Prosatio Silban frowned. “This bodes not well at all,” he said, setting down his glass. “I shall have to see for myself what goes on there.”
* * *
“Welcome to Minute Meals!” announced the bright-faced young woman in colorful starched shift.
“Welcome to Minute Meals!” announced the bright-faced young woman in colorful starched shift. “My name is Toria. May I take your order?”
The kitschy red-and-white kiosk was positioned at the confluence of two major market lanes, half-encircled by haybales on which sat Minute Meals’ munching clientele. Despite the late hour, a number of other potential diners were waiting for their turn at the gleaming metal counter. The air about the kiosk was rich with the smells of cooking meat and the sounds of enthusiastic eating.
“What do you offer?” Prosatio Silban asked.
Toria pointed to the gaudy sign overhead. Eight food-items and three beverages were proclaimed in flowing Uulian script, each with complementary pictures. “Which of these would you like?” she asked.
“Do you recommend anything in particular?” the cook-errant persisted.
The quasi-cook dimpled. “My personal favorite is the fried tripes-patties. But our biggest seller by far is the fried fidget-hen. People really enjoy it!”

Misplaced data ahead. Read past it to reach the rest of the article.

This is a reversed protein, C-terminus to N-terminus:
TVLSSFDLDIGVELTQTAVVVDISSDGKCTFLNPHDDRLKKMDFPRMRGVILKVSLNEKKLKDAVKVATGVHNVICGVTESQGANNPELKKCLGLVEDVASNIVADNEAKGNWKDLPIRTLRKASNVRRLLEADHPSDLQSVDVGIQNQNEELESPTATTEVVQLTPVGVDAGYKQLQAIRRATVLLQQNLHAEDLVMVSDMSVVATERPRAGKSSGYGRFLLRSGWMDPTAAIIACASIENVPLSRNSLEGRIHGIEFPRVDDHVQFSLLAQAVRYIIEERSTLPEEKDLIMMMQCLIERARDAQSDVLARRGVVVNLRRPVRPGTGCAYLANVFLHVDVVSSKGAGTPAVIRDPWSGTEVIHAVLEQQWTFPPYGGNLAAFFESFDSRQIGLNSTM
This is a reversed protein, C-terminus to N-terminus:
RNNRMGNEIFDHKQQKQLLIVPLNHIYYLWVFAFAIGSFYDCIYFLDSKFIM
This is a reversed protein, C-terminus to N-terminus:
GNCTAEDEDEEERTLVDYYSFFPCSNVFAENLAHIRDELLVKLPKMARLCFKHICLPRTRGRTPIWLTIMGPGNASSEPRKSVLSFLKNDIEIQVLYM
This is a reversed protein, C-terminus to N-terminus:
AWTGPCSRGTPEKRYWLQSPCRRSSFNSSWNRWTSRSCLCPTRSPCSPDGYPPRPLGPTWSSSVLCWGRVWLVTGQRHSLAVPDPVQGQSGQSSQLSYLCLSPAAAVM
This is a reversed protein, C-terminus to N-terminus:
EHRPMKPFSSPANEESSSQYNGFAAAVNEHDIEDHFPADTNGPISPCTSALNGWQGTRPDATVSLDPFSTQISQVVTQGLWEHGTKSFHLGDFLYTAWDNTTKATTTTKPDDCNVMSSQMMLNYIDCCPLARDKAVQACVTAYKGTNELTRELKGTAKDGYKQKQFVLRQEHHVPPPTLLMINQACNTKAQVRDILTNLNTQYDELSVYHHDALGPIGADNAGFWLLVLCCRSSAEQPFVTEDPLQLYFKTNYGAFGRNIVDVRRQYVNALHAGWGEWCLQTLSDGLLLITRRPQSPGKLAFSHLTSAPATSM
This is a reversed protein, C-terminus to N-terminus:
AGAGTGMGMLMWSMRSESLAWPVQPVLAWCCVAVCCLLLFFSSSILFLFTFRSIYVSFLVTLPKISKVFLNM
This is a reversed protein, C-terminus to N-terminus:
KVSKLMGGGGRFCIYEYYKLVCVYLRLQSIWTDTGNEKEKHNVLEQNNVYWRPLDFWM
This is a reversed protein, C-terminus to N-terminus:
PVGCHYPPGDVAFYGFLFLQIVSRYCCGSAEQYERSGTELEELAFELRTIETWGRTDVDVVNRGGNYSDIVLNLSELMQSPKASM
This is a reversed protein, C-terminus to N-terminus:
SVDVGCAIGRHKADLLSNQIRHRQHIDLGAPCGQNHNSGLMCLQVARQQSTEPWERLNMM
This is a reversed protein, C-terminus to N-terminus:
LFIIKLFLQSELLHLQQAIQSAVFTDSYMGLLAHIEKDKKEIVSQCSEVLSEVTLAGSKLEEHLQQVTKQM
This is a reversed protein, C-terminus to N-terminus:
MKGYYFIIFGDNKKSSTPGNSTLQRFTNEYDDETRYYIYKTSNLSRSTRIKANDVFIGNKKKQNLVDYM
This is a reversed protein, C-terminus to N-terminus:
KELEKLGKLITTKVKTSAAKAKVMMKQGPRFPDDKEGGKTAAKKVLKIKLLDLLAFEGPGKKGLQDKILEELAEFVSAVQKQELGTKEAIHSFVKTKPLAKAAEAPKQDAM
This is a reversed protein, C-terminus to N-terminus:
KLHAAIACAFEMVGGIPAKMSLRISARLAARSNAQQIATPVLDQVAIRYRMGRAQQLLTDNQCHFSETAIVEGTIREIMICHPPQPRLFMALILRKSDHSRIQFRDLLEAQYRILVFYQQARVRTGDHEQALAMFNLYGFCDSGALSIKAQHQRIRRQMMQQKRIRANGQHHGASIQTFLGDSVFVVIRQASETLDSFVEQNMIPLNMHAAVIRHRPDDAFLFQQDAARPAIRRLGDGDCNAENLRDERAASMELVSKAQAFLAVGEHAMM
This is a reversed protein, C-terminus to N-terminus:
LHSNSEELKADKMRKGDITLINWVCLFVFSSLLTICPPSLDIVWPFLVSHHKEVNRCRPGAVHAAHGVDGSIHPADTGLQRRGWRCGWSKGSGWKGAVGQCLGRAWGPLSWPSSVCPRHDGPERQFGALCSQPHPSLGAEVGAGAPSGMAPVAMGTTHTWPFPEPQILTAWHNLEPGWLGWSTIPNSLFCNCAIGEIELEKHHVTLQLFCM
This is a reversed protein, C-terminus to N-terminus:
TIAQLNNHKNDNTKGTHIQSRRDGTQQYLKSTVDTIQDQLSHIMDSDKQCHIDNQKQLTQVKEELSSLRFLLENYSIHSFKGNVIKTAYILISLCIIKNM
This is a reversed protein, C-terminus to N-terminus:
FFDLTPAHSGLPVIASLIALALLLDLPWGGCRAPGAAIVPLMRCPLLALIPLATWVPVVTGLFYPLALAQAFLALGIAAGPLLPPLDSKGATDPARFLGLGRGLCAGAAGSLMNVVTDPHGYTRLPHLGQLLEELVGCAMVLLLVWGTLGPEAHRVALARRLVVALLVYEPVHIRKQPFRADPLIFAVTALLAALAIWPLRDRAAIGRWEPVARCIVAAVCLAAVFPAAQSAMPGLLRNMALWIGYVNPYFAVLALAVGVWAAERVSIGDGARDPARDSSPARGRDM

“Then I should like that as well,” he said. “Pulse of the population, and all that.”
Toria smiled and selected his order from one of the large wire bins behind her. She placed it into a massive, shiny box and pulled the prominent lever. The device closed and emitted an impressive hum. Sixty heartbeats went by, the heater popped open, and with one fluid movement, the now-steaming packet was set before him.
“That will be four in copper,” she said. “And what to drink?”
“Let me see … ‘Ginger-root Fizz,’ I think. Thank you.”
Toria handed him a brimming bamboo-paper cup and took in turn his payment. “Thank you! And enjoy your dinner!” She made eye-contact with the person behind Prosatio Silban. “Welcome to Minute Meals! My name is Toria – may I take your order?”
Prosatio Silban carried his repast to a half-occupied haybale and sat. A string protruded from the leaf-wrapped package in his lap; he gave it an experimental tug, and the parcel divided into two neat halves: crispy fried fidget-hen in one, butter-and-sugar corn and fried potato-spears in the other, with a snug space in-between for setting his beverage. The savory aroma teased his nostrils, and he was about to dig in when a shadow fell across his lap.
“So,” came a familiar if unpleasant voice. “Are you enjoying your meal?”
The puzzled cook raised his eyes, and a chill ran along his scalp. “Bulero Eol,” he said with slow distaste. “Why are you here? I haven’t seen you since you tried to oust me from the Refectionists’ Guild last year. Are you on assignment as the Ranking Culinarian’s lieutenant?”
“No longer,” his old enemy said. “Crasso and I had a falling-out over some of his recent decisions, and I thought it wise to spend my energies elsewhere. With these.” He swept an arm toward the kiosk.
“What do you mean? I thought these were Tirinbar concessions.”